Instructional time may include but is not limited to:
Working on posted modules or lessons prepared by the instructor; discussion forum interactions with the instructor and/or other students; making presentations and getting feedback from the instructor; attending office hours or other synchronous sessions with the instructor.

Student time outside of class:
In any seven-day period, a student is expected to be academically engaged through submitting an academic assignment; taking an exam or an interactive tutorial, or computer-assisted instruction; building websites, blogs, databases, social media presentations; attending a study group;contributing to an academic online discussion; writing papers; reading articles; conducting research; engaging in small group work.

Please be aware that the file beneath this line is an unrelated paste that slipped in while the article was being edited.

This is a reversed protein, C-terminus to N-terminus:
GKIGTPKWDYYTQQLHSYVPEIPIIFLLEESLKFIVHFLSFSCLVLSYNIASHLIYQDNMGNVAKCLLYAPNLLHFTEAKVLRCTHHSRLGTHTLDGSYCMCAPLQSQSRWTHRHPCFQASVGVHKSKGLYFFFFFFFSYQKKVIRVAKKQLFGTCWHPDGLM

Course Prerequisites

Graduate Standing or Instructor Consent

Course Learning Outcomes

Upon successful completion of the course, students will be able to:

  1. Integrate research, clinical data, and theory to improve solutions that address patient outcomes.
  2. Evaluate the issues of privacy and security in terms of social, ethical and policy decisions in health informatics practice.
  3. Identify current health informatics application challenges and opportunities and determine possible solutions.
  4. Discuss the discipline of health informatics and the role of clinical health care applications in supporting the health care system.

SLOs and PLOs